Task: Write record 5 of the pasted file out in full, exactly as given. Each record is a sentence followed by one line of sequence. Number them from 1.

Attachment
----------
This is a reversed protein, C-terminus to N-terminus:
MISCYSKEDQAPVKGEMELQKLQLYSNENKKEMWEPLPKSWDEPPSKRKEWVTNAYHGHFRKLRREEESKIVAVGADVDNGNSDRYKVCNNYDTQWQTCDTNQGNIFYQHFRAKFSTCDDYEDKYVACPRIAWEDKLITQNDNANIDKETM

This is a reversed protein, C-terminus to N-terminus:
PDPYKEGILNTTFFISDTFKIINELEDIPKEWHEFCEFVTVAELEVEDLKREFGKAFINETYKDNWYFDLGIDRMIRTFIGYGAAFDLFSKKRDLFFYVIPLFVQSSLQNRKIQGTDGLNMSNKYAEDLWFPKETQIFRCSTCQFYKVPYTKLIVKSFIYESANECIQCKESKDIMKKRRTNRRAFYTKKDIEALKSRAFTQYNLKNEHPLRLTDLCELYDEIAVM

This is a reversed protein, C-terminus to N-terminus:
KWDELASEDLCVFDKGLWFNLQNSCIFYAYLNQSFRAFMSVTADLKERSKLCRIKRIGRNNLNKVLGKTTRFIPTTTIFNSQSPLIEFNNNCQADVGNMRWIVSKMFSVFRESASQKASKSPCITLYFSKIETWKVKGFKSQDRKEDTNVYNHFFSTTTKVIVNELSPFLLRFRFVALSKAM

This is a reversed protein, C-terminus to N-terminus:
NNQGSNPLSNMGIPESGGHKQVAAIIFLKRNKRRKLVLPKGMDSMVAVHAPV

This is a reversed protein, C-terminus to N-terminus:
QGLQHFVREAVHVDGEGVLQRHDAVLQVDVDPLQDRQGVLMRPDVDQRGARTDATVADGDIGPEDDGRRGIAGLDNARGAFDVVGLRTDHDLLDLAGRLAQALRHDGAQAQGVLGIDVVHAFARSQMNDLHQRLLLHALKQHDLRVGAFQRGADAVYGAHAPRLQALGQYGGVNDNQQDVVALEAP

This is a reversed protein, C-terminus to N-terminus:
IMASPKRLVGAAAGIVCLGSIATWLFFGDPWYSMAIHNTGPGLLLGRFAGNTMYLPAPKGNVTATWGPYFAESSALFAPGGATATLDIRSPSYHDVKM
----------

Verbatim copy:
This is a reversed protein, C-terminus to N-terminus:
QGLQHFVREAVHVDGEGVLQRHDAVLQVDVDPLQDRQGVLMRPDVDQRGARTDATVADGDIGPEDDGRRGIAGLDNARGAFDVVGLRTDHDLLDLAGRLAQALRHDGAQAQGVLGIDVVHAFARSQMNDLHQRLLLHALKQHDLRVGAFQRGADAVYGAHAPRLQALGQYGGVNDNQQDVVALEAP